Eukaryotic Transcription – simply explained


 The process of formation of a messenger RNA molecule using a DNA molecule as a template is known as transcription.

Also, read Transcription in prokaryotes


The RNA is synthesized from a single strand of DNA that is known as the template of a DNA molecule.


The stretch of DNA that is transcribed into an RNA molecule is called a Transcriptional unit. A Transaction unit codes the sequence that is translated into protein.


The process of eukaryotic transcription is different in several ways from bacterial transcription. Eukaryotic transcription involves three major RNA polymerases:

  • RNA polymerase I
  • RNA polymerase II
  • RNA polymerase III
RNA polymerase I  NucleolusLarger subunit of ribosomal RNA (rRNA) 28S, 18S, 5.8S
RNA polymerase II  NucleusMessenger RNA (mRNA), small nuclear RNAs (snRNAs), small interfering RNA (siRNA), microRNA (miRNA)
RNA polymerase III  NucleustRNA


RNA polymerase I synthesize rRNA.RNA polymerase II is involved in mRNA synthesis. RNA polymerase III synthesizes tRNA. RNA polymerase II is a large molecule, that has a size of at least 500,000 Daltons, with about 10 or more subunits. The DNA entering is located in a clamp that closes down on polymerase II. A magnesium ion is also located on the active site. The DNA-RNA hybrid of nine base pairs in the transcription bubble is bound in a cleft formed by the two large polymerase subunits. The newly synthesized RNA leaves the polymerase beneath the lid region. The nucleoside triphosphate reaches the active site through a pore in the complex. RNA polymerase II needs many transcription factors to recognize its promoters, unlike bacterial polymerase.

They have combinations of several elements. Three of the most common are the TATA box (located about 30 base pairs upstream of the start point) and the GC and CAAT boxes (located between 50 to 100 base pairs upstream of the start site).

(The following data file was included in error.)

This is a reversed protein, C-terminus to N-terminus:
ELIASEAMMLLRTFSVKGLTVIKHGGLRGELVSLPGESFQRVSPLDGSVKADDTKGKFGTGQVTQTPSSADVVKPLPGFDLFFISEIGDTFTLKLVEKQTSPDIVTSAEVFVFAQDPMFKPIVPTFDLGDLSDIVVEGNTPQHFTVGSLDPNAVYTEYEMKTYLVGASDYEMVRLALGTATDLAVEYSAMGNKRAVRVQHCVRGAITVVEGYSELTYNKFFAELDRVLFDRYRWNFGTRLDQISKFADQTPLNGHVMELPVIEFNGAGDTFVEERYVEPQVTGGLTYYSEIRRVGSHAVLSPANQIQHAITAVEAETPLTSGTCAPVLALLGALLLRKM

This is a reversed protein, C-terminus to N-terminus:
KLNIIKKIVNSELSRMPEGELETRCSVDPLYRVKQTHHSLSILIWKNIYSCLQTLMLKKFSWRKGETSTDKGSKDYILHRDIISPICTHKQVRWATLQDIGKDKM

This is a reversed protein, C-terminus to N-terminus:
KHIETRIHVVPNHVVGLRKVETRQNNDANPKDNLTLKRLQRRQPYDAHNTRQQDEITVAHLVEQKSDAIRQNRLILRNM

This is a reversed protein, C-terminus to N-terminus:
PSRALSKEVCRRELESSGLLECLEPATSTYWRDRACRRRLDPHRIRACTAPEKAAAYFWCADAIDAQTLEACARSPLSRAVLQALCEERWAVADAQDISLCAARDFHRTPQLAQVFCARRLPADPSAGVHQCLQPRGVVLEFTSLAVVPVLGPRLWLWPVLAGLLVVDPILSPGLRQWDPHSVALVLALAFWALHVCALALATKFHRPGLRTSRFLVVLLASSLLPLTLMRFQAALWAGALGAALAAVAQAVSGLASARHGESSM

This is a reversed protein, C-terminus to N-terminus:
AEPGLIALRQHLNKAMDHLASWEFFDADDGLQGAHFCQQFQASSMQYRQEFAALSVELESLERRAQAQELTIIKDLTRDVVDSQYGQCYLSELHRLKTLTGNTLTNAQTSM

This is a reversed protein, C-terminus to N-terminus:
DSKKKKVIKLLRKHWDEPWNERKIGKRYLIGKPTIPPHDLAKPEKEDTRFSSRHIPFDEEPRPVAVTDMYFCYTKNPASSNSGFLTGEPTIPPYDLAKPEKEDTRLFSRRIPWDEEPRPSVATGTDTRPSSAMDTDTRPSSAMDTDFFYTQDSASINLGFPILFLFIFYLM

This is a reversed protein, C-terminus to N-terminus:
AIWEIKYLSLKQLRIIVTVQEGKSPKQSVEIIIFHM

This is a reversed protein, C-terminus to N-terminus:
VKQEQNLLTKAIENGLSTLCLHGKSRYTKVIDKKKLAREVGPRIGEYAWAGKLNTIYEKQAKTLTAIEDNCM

• Initiation
  • Elongation
  • Termination



RNA polymerase II is associated with six transcriptional factors as follows:

  • TFII-A
  • TFII-B
  • TFII-D
  • TFII-E
  • TFII-F
  • TFII-H

 Pre-initiation complex

TF II D binds with TATA Box (30 nucleotides Upstream) in the promoter region. The promoter region is 40 nucleotides long (located upstream and downstream of the transcription start site). TF II D has a protein TBP (TATA-binding protein) that binds to the TATA sequence. It bends DNA by 80 degrees. TF II A binds before TF II D helps in stabilizing the binding of TF II D with the promoter. TF II B interacts with TBP and promoter region downstream of the TATA sequence. TF II B helps in the recruitment of RNA polymerase II.

RNA polymerase II cannot bind to the promoter on its own. TF II F helps RNA polymerase II to bind the promoter region. TF II F interacts with TBP and TF II B while recruiting the RNA polymerase. TF II F also prevents RNA polymerase to contact DNA outside the promoter. This is known as the pre-initiation complex.

Open Complex

Now TF II E binds pre initiation complex. TF II E helps in binding TF II H. TF II H is a large complex having 9 subunits. 2 subunits have ATPase activity they use energy from ATP and act like a helicase and melt the promoter. This causes a transition from pre initiation complex to open complex. 7 subunits have kinase activity that phosphorylates the C terminal domain or tail of RNA polymerase II leading to transcription elongation.


Elongation factors

  • TF E B
  • TF II S